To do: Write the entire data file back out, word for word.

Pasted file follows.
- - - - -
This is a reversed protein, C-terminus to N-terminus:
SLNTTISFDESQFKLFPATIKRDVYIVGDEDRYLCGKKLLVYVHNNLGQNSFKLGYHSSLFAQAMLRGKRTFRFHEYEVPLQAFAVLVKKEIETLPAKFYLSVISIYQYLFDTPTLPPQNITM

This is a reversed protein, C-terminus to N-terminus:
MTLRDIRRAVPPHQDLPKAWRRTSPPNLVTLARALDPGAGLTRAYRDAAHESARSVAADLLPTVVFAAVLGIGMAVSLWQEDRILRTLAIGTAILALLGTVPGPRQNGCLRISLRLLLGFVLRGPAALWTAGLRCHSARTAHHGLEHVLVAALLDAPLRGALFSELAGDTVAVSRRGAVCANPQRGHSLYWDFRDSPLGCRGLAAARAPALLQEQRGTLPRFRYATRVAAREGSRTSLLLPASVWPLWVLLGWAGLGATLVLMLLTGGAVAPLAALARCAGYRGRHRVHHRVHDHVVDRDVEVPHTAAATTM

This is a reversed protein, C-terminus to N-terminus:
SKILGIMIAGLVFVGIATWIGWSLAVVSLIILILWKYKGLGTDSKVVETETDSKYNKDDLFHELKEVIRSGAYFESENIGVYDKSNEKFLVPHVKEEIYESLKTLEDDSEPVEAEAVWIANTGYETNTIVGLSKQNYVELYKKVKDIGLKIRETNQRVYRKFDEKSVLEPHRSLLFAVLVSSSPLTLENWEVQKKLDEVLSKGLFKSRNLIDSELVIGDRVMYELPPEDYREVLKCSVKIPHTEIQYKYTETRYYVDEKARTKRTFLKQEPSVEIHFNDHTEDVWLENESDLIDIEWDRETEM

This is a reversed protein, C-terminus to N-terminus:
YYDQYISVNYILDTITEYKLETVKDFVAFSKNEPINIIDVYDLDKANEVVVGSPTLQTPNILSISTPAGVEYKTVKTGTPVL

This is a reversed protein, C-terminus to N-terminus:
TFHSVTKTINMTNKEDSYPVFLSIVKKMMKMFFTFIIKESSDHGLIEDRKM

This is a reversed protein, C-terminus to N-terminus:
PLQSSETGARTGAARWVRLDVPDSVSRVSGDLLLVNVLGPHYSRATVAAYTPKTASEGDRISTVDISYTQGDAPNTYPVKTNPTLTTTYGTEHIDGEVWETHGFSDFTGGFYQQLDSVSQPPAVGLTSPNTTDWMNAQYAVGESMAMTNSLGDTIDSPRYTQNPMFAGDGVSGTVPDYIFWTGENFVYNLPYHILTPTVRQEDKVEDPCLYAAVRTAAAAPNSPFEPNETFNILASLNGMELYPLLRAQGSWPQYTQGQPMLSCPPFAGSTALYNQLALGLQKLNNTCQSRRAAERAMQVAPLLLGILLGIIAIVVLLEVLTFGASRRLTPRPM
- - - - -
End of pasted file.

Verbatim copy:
This is a reversed protein, C-terminus to N-terminus:
SLNTTISFDESQFKLFPATIKRDVYIVGDEDRYLCGKKLLVYVHNNLGQNSFKLGYHSSLFAQAMLRGKRTFRFHEYEVPLQAFAVLVKKEIETLPAKFYLSVISIYQYLFDTPTLPPQNITM

This is a reversed protein, C-terminus to N-terminus:
MTLRDIRRAVPPHQDLPKAWRRTSPPNLVTLARALDPGAGLTRAYRDAAHESARSVAADLLPTVVFAAVLGIGMAVSLWQEDRILRTLAIGTAILALLGTVPGPRQNGCLRISLRLLLGFVLRGPAALWTAGLRCHSARTAHHGLEHVLVAALLDAPLRGALFSELAGDTVAVSRRGAVCANPQRGHSLYWDFRDSPLGCRGLAAARAPALLQEQRGTLPRFRYATRVAAREGSRTSLLLPASVWPLWVLLGWAGLGATLVLMLLTGGAVAPLAALARCAGYRGRHRVHHRVHDHVVDRDVEVPHTAAATTM

This is a reversed protein, C-terminus to N-terminus:
SKILGIMIAGLVFVGIATWIGWSLAVVSLIILILWKYKGLGTDSKVVETETDSKYNKDDLFHELKEVIRSGAYFESENIGVYDKSNEKFLVPHVKEEIYESLKTLEDDSEPVEAEAVWIANTGYETNTIVGLSKQNYVELYKKVKDIGLKIRETNQRVYRKFDEKSVLEPHRSLLFAVLVSSSPLTLENWEVQKKLDEVLSKGLFKSRNLIDSELVIGDRVMYELPPEDYREVLKCSVKIPHTEIQYKYTETRYYVDEKARTKRTFLKQEPSVEIHFNDHTEDVWLENESDLIDIEWDRETEM

This is a reversed protein, C-terminus to N-terminus:
YYDQYISVNYILDTITEYKLETVKDFVAFSKNEPINIIDVYDLDKANEVVVGSPTLQTPNILSISTPAGVEYKTVKTGTPVL

This is a reversed protein, C-terminus to N-terminus:
TFHSVTKTINMTNKEDSYPVFLSIVKKMMKMFFTFIIKESSDHGLIEDRKM

This is a reversed protein, C-terminus to N-terminus:
PLQSSETGARTGAARWVRLDVPDSVSRVSGDLLLVNVLGPHYSRATVAAYTPKTASEGDRISTVDISYTQGDAPNTYPVKTNPTLTTTYGTEHIDGEVWETHGFSDFTGGFYQQLDSVSQPPAVGLTSPNTTDWMNAQYAVGESMAMTNSLGDTIDSPRYTQNPMFAGDGVSGTVPDYIFWTGENFVYNLPYHILTPTVRQEDKVEDPCLYAAVRTAAAAPNSPFEPNETFNILASLNGMELYPLLRAQGSWPQYTQGQPMLSCPPFAGSTALYNQLALGLQKLNNTCQSRRAAERAMQVAPLLLGILLGIIAIVVLLEVLTFGASRRLTPRPM